IDEAS home Printed from https://ideas.repec.org/p/dlw/wpaper/10-06..html
   My bibliography  Save this paper

Did the 2008 Rebate Fail? A Response to Taylor and Feldstein

Author

Listed:
  • Kenneth A. Lewis

    () (Department of Economics,University of Delaware)

  • Laurence S. Seidman

    () (Department of Economics,University of Delaware)

Abstract

Did the 2008 rebate fail to stimulate consumer spending? In their recent influential AER articles, John Taylor and Martin Feldstein each claim that BEA aggregate time series data show that the 2008 rebate failed. Re-examining the BEA data, we find that the data instead show there is a high probability that the rebate stimulated consumption. Moreover, the hypothesis that a rebate has half the impact of ordinary disposable income cannot be rejected. Thus, we find that analysis of the BEA aggregate time series data is consistent with the conclusion from the micro-data studies that the 2008 rebate stimulated consumer spending.

Suggested Citation

  • Kenneth A. Lewis & Laurence S. Seidman, 2010. "Did the 2008 Rebate Fail? A Response to Taylor and Feldstein ," Working Papers 10-06, University of Delaware, Department of Economics.
  • Handle: RePEc:dlw:wpaper:10-06.
    as

    Download full text from publisher

    File URL: http://graduate.lerner.udel.edu/sites/default/files/ECON/PDFs/RePEc/dlw/WorkingPapers/2010/UDWP2010-06.pdf
    Download Restriction: no

    Other versions of this item:

    References listed on IDEAS

    as
    1. Nicholas S. Souleles & Jonathan A. Parker & David S. Johnson, 2006. "Household Expenditure and the Income Tax Rebates of 2001," American Economic Review, American Economic Association, vol. 96(5), pages 1589-1610, December.
    2. Claudia R. Sahm & Matthew D. Shapiro & Joel Slemrod, 2010. "Household Response to the 2008 Tax Rebate: Survey Evidence and Aggregate Implications," NBER Chapters,in: Tax Policy and the Economy, Volume 24, pages 69-110 National Bureau of Economic Research, Inc.
    Full references (including those not matched with items on IDEAS)

    Citations

    Citations are extracted by the CitEc Project, subscribe to its RSS feed for this item.
    as


    Cited by:

    1. Laurence Seidman, 2013. "Stimulus Without Debt," Challenge, Taylor & Francis Journals, vol. 56(6), pages 38-59.
    2. Laurence Seidman, 2011. "Keynesian Fiscal Stimulus: What Have We Learned from the Great Recession?," Working Papers 11-11, University of Delaware, Department of Economics.
    3. Seidman, Laurence & Lewis, Kenneth, 2015. "Stimulus without debt in a severe recession," Journal of Policy Modeling, Elsevier, vol. 37(6), pages 945-960.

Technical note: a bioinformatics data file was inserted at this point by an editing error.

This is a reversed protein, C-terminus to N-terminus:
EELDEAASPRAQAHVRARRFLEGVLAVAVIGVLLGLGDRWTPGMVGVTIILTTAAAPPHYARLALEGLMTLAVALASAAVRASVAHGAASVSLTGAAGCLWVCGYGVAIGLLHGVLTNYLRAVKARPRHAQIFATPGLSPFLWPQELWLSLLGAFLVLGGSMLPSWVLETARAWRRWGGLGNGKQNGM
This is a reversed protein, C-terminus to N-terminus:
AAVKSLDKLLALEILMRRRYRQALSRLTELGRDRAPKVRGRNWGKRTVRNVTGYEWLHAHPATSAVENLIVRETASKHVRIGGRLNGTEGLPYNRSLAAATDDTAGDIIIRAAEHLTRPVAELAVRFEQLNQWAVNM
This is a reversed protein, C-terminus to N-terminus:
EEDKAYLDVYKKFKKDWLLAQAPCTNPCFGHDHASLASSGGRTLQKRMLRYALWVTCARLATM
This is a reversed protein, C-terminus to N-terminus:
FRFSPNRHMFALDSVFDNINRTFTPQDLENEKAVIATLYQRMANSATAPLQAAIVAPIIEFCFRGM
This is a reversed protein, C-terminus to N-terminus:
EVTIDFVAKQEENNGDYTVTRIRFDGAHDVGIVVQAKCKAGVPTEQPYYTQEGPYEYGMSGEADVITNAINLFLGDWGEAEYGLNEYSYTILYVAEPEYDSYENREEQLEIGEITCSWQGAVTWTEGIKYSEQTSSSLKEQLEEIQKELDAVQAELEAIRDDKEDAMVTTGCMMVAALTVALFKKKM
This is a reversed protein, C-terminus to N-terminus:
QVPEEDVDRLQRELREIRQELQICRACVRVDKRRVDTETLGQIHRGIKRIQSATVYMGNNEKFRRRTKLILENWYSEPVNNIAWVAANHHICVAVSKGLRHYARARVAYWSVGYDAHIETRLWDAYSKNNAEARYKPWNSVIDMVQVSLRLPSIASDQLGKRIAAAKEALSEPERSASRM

4. Laurence Seidman, 2011. "Great Depression II," Challenge, Taylor & Francis Journals, vol. 54(1), pages 32-53.
    5. Laurence Seidman, 2012. "Keynesian stimulus versus classical austerity," Review of Keynesian Economics, Edward Elgar Publishing, vol. 1(0), pages 77-92.

    More about this item

    Keywords

    fiscal policy; fiscal stimulus; tax rebates;

    JEL classification:

    • E62 - Macroeconomics and Monetary Economics - - Macroeconomic Policy, Macroeconomic Aspects of Public Finance, and General Outlook - - - Fiscal Policy

    NEP fields

    This paper has been announced in the following NEP Reports:

    Statistics

    Access and download statistics

    Corrections

    All material on this site has been provided by the respective publishers and authors. You can help correct errors and omissions. When requesting a correction, please mention this item's handle: RePEc:dlw:wpaper:10-06.. See general information about how to correct material in RePEc.

    For technical questions regarding this item, or to correct its authors, title, abstract, bibliographic or download information, contact: (Saul Hoffman). General contact details of provider: http://edirc.repec.org/data/deudeus.html .

    If you have authored this item and are not yet registered with RePEc, we encourage you to do it here. This allows to link your profile to this item. It also allows you to accept potential citations to this item that we are uncertain about.

    If CitEc recognized a reference but did not link an item in RePEc to it, you can help with this form .

    If you know of missing items citing this one, you can help us creating those links by adding the relevant references in the same way as above, for each refering item. If you are a registered author of this item, you may also want to check the "citations" tab in your RePEc Author Service profile, as there may be some citations waiting for confirmation.

    Please note that corrections may take a couple of weeks to filter through the various RePEc services.

    IDEAS is a RePEc service hosted by the Research Division of the Federal Reserve Bank of St. Louis . RePEc uses bibliographic data supplied by the respective publishers.